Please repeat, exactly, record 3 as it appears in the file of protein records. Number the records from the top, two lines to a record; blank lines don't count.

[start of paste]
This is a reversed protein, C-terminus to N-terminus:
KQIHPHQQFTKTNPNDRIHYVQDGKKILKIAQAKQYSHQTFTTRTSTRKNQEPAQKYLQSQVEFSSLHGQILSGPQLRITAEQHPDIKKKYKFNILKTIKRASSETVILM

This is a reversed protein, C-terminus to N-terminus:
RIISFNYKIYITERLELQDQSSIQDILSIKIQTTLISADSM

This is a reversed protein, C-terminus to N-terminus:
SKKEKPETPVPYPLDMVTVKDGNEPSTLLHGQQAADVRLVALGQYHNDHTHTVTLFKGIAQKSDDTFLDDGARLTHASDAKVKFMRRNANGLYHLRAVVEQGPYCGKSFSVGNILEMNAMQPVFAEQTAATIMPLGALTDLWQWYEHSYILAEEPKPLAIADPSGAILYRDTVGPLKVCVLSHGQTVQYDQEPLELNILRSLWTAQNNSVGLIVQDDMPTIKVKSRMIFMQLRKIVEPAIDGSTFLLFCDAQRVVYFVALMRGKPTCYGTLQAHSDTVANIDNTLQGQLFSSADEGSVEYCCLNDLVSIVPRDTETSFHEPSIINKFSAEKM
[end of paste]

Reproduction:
This is a reversed protein, C-terminus to N-terminus:
SKKEKPETPVPYPLDMVTVKDGNEPSTLLHGQQAADVRLVALGQYHNDHTHTVTLFKGIAQKSDDTFLDDGARLTHASDAKVKFMRRNANGLYHLRAVVEQGPYCGKSFSVGNILEMNAMQPVFAEQTAATIMPLGALTDLWQWYEHSYILAEEPKPLAIADPSGAILYRDTVGPLKVCVLSHGQTVQYDQEPLELNILRSLWTAQNNSVGLIVQDDMPTIKVKSRMIFMQLRKIVEPAIDGSTFLLFCDAQRVVYFVALMRGKPTCYGTLQAHSDTVANIDNTLQGQLFSSADEGSVEYCCLNDLVSIVPRDTETSFHEPSIINKFSAEKM